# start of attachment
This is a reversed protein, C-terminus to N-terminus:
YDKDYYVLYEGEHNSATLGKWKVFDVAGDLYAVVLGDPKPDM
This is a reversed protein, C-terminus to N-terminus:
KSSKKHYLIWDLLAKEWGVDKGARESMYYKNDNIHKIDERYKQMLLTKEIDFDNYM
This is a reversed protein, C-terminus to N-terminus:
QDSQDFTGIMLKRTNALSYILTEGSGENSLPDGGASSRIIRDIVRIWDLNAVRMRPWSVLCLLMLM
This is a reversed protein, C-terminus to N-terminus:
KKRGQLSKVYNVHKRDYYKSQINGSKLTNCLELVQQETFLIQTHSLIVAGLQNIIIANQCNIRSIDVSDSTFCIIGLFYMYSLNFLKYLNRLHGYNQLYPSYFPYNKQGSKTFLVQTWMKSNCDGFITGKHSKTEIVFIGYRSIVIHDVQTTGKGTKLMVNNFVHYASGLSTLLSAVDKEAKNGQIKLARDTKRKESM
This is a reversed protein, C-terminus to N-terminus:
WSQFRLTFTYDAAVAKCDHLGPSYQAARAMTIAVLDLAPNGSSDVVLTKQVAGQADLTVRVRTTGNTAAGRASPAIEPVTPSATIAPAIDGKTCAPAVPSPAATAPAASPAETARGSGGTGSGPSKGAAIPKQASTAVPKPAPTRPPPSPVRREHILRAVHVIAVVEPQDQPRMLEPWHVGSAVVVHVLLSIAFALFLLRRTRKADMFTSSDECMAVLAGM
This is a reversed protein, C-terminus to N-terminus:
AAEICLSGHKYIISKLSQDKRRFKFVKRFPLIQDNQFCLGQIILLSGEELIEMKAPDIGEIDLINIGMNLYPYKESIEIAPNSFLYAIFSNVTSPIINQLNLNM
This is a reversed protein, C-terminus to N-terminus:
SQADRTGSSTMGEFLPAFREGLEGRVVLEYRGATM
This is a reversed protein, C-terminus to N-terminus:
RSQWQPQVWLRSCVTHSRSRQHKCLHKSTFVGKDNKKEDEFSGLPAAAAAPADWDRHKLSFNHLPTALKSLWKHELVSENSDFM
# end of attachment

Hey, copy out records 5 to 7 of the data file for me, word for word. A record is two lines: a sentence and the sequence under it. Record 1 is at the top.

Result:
This is a reversed protein, C-terminus to N-terminus:
WSQFRLTFTYDAAVAKCDHLGPSYQAARAMTIAVLDLAPNGSSDVVLTKQVAGQADLTVRVRTTGNTAAGRASPAIEPVTPSATIAPAIDGKTCAPAVPSPAATAPAASPAETARGSGGTGSGPSKGAAIPKQASTAVPKPAPTRPPPSPVRREHILRAVHVIAVVEPQDQPRMLEPWHVGSAVVVHVLLSIAFALFLLRRTRKADMFTSSDECMAVLAGM
This is a reversed protein, C-terminus to N-terminus:
AAEICLSGHKYIISKLSQDKRRFKFVKRFPLIQDNQFCLGQIILLSGEELIEMKAPDIGEIDLINIGMNLYPYKESIEIAPNSFLYAIFSNVTSPIINQLNLNM
This is a reversed protein, C-terminus to N-terminus:
SQADRTGSSTMGEFLPAFREGLEGRVVLEYRGATM